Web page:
China has hit back at Malaysian opposition politicians who have criticised its growing presence and investments in the South-east Asian country.
Some critics of the improving ties have accused Prime Minister Najib Razak of selling out Malaysia's interests.
But the Chinese embassy in Kuala Lumpur, which has not shied away from wading into domestic issues, issued a statement last week to rebut the opposition claims.
The controversy began shortly after Datuk Seri Najib returned from a week-long trip to China in November with RM144 billion (S$46 billion) worth of investment pledges and soft loans from Beijing.
An ebullient Mr Najib declared that the China funds would serve as a boost for the struggling economy, a stand dismissed by his critics who mostly charged that Malaysia could ill-afford such huge loans.
•In the past few years: Billions of ringgit poured in by several Chinese property developers in southern Johor's Iskandar Malaysia.
•Nov 2015: Edra Global Energy, owned by state fund 1Malaysia Development Berhad (1MDB), is sold to state-owned China General Nuclear Power Corp for RM17 billion (S$5.4 billion).
•Dec 2015: State-run China Railway Engineering Corp and Johor-based Iskandar Waterfront Holdings buy a 60 per cent stake in Bandar Malaysia from 1MDB for RM12.4 billion.
•Nov 2016: PM Najib Razak brings back RM144 billion in pledges of China investments and soft loans.
•Jan 2017: A Chinese submarine visits Malaysia for the first time, stopping at the naval base in Kota Kinabalu, Sabah.
•Jan 2017: Intelligence sharing between KL and Beijing leads to Malaysia deporting 28 Uighur militants since 2013.
•Jan 2017: China is offering to help Malaysia with border-control technology like that used in Yunnan.
The latest criticism came from former deputy prime minister Muhyiddin Yassin, who, in an interview with Malaysia's Chinese newspapers last Monday, said that the entry of Chinese companies would take away the rice bowls of both Malay and ethnic Chinese Malaysians.
"I'm sure Chinese Malaysians won't feel comfortable seeing mainland Chinese come here with tonnes of cash to buy up Bandar Malaysia and make us work for them," said Tan Sri Muhyiddin.
He was referring to the township on the fringes of the Malaysian capital which will serve as the terminus for the Kuala Lumpur-Singapore high speed rail.
In response to the mounting criticism of China, the Chinese embassy issued a statement last Tuesday through its spokesman.
The statement appeared in both the local press here and in Beijing's state-controlled media.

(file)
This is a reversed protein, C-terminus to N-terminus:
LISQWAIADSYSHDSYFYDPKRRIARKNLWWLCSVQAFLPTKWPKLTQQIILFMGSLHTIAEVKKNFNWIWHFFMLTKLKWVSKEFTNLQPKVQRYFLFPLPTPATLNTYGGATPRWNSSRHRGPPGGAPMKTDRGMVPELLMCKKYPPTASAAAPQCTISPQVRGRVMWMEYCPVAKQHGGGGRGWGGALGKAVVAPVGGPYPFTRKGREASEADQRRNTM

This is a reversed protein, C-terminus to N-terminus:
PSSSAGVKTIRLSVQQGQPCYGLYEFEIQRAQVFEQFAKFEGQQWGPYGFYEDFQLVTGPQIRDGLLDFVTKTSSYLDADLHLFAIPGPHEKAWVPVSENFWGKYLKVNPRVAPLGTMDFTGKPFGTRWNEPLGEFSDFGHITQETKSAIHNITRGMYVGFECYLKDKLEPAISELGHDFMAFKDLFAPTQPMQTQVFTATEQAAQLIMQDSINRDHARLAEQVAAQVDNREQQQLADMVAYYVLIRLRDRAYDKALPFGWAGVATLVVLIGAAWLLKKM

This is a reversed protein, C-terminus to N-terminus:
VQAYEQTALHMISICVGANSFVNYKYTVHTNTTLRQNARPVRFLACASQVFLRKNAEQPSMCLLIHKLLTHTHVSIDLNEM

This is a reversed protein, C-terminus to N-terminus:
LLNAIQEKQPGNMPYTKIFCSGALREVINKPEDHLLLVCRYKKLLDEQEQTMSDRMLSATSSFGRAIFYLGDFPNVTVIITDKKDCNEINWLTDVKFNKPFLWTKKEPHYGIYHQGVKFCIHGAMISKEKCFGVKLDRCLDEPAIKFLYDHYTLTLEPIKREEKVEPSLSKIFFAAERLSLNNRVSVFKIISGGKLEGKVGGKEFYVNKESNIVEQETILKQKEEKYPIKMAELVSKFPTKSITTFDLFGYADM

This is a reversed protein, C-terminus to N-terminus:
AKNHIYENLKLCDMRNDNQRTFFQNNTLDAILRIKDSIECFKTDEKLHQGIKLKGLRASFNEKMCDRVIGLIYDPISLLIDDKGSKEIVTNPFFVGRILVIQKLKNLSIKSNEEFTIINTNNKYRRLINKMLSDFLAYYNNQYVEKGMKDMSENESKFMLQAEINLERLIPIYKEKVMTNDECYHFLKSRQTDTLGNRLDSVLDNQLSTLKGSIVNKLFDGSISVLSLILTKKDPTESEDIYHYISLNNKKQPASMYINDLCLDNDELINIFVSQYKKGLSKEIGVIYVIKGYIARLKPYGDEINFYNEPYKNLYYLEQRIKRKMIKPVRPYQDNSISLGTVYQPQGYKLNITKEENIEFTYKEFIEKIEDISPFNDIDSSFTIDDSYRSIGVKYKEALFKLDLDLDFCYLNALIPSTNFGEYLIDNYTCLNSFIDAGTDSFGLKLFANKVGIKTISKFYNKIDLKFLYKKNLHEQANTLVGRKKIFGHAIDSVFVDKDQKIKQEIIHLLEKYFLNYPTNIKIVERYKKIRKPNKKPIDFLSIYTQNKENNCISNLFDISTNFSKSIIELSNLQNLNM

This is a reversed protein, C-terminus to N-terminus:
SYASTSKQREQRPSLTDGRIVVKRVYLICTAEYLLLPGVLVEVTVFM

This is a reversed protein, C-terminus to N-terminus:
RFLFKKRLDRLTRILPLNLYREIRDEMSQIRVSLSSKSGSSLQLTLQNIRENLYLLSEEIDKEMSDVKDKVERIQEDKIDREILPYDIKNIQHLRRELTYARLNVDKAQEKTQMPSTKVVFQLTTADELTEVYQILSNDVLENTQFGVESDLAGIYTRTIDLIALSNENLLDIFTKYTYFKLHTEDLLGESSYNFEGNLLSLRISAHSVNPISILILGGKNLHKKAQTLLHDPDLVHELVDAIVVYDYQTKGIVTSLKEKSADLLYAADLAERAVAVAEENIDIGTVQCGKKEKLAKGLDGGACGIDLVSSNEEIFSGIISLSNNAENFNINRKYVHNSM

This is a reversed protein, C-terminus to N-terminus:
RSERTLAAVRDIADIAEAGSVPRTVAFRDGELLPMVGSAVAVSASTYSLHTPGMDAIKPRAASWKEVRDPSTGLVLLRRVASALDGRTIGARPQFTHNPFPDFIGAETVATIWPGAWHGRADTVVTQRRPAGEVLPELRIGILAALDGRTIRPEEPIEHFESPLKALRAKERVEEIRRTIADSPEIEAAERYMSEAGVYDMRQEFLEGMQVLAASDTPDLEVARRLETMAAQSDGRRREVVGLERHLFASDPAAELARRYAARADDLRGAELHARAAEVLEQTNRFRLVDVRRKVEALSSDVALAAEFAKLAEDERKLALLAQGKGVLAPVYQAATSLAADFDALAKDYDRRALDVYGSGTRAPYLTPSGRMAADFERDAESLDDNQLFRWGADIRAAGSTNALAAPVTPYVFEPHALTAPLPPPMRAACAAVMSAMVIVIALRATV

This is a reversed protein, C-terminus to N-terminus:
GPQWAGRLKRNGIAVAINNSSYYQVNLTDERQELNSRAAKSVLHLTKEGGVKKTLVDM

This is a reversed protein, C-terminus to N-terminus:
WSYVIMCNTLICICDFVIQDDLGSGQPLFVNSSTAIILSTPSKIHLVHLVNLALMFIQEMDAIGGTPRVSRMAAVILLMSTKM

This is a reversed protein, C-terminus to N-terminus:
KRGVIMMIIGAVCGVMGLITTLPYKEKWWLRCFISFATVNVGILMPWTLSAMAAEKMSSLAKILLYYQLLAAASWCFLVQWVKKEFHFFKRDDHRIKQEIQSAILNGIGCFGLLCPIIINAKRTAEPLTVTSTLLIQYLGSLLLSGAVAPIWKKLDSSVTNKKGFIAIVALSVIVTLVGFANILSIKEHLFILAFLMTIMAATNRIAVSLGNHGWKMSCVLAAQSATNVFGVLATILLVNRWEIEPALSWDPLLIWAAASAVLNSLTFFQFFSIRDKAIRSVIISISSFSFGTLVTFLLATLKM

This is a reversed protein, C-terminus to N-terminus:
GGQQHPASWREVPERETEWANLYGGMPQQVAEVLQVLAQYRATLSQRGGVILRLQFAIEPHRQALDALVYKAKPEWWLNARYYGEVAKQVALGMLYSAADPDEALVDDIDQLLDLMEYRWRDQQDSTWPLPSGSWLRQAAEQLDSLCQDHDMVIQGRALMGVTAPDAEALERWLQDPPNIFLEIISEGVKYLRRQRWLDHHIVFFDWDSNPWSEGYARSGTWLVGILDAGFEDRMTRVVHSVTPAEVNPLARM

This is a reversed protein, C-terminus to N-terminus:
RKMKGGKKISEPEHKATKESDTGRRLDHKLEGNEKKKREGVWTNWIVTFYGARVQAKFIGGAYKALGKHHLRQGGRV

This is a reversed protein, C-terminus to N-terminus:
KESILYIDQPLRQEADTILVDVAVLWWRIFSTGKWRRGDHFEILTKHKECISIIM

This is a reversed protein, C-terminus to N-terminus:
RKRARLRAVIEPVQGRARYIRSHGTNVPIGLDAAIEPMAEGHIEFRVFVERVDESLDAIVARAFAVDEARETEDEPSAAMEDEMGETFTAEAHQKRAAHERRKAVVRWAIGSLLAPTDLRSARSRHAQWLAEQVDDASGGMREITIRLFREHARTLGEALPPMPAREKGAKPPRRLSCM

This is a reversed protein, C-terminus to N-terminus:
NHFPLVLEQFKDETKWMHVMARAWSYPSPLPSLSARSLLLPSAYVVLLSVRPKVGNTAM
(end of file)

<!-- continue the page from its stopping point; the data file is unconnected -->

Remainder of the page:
The embassy, led by Ambassador Huang Huikang, said: "There are people who, when they were in power, pushed for friendly ties with China and welcomed Chinese investments to Malaysia.
"But when they are no longer in power, they strenuously fan anti- China sentiments and deliberately dismiss Chinese investments as China 'robbing rice bowls of locals'."
Many political analysts believe the embassy's response was counter-productive, probably bolstering anti-China views rather than diffusing them, even though much of the criticism was politically motivated.
"Some criticisms have been overboard," said Dr Ngeow Chow Bing, deputy director at Universiti Malaya's Institute of China Studies, of the "rice bowls" comments.
Dr Johan Saravanamuttu, senior fellow at the S. Rajaratnam School of International Studies, said: "The opposition was right to raise the issue of overdependence but they need to provide evidence."
But he added: "Given that Muhyiddin's statement was over the top, the Chinese could have done better by staying quiet."
Said Dr Ooi Kee Beng, deputy director of ISEAS - Yusof Ishak Institute, of the embassy's comments: "It does strengthen the suspicions many have that the investments are made under conditions that suit the Chinese much more than Malaysia."
Ambassador Huang has waded into local issues before. In September 2015, as pro-Malay group Red Shirts threatened to rally in Kuala Lumpur's Chinatown, he visited the area to speak about the importance of racial unity.
He was later summoned by Malaysia's foreign ministry over what was seen as interference in domestic affairs.
Five months later, he raised eyebrows again after donating RM40,000 to eight Chinese schools in Johor.